8. Don't listen to the haters. People might ask, "Why don't you just diet and exercise? Why do you need to do something as drastic as surgery?" Or you might meet people who are jealous of your weight loss, or tell you that surgery is "cheating". You can't waste your energy on this. You know why you did it, and you don't have to tell them your reasons if you don't want to. It's good to have a spouse, family member, or good friend on your side from the beginning, but some people have to start out with no support, unfortunately. Usually, the people who really care about you are scared by what they have heard about WLS (usually about gastric bypass) and don't want anything bad to happen to you. To those who are close to you, tell them what you know and why you decided it was best for you. You don't have to discuss it with anyone else. I didn't tell most people I knew about my surgery until after I had it. By then, it was too late for anyone to try changing my mind. People mean well, but they don't understand what it is like to live in your skin, or how long you have been thinking about how to deal with this. That said, make sure you have examined all of your options thoroughly before you decide to have surgery. As fellow blogger Melting Mama says, weight loss surgery is not a cure for life.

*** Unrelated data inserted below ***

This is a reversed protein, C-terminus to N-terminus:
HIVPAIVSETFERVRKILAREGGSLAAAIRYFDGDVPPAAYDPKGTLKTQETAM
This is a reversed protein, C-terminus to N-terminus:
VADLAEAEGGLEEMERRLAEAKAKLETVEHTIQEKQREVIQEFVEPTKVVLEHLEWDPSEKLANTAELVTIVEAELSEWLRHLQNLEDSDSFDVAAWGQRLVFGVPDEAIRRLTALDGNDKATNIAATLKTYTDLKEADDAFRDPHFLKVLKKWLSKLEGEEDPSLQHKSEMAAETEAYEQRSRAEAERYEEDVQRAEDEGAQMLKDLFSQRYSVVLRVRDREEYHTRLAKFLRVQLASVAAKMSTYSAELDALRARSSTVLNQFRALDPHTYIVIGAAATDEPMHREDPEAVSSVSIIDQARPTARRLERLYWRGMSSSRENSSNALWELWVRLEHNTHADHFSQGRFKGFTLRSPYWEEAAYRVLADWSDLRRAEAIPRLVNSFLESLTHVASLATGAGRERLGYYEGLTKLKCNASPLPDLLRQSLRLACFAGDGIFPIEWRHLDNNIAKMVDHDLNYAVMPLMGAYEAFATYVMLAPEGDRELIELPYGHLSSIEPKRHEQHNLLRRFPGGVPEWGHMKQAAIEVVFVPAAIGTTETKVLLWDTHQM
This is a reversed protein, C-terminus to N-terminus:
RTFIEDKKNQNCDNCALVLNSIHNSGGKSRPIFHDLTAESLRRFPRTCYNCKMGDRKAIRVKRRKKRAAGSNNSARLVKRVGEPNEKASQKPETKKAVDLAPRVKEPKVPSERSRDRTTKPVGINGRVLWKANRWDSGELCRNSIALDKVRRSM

9. This surgery is not for everyone. It requires more effort on your part, especially in the first year, than any of the other weight loss surgeries. You have to watch what you eat, and exercise. You might not tolerate certain foods any longer. Many bandsters can't swallow chicken, bread, asparagus, pineapple, popcorn, fruit with skins (like grapes or apples), or any meat that isn't very, very moist. Stuff that gets gummy or doughy might get stuck, and that is painful. If you eat too quickly, don't chew well enough, eat too big a bite, or eat something that doesn't go down well for you, you can barf (some call this a PB, or productive burp, because it's just food, no digestion has occured). A lof of barfing is bad for your band, so you want to avoid this at all costs. It's harder to get your nutritional needs met because you are eating so few calories per day (as low as 800 to as many as 1500 calories a day, usually). And the weight loss can seem slow--but this is also a benefit, since rapid weight loss tends to produce the "cancer look" that some RNY patients have. You have to be willing to make changes in your lifestyle. This is a lifetime thing. But, I think the benefits are absolutely worth it.
Wow, that was much longer than I expected it to be. I hope it's helpful to someone. Some of this stuff you find everywhere, I guess, but some things I never heard before I was banded and had to learn on my own. Good luck to everyone out there.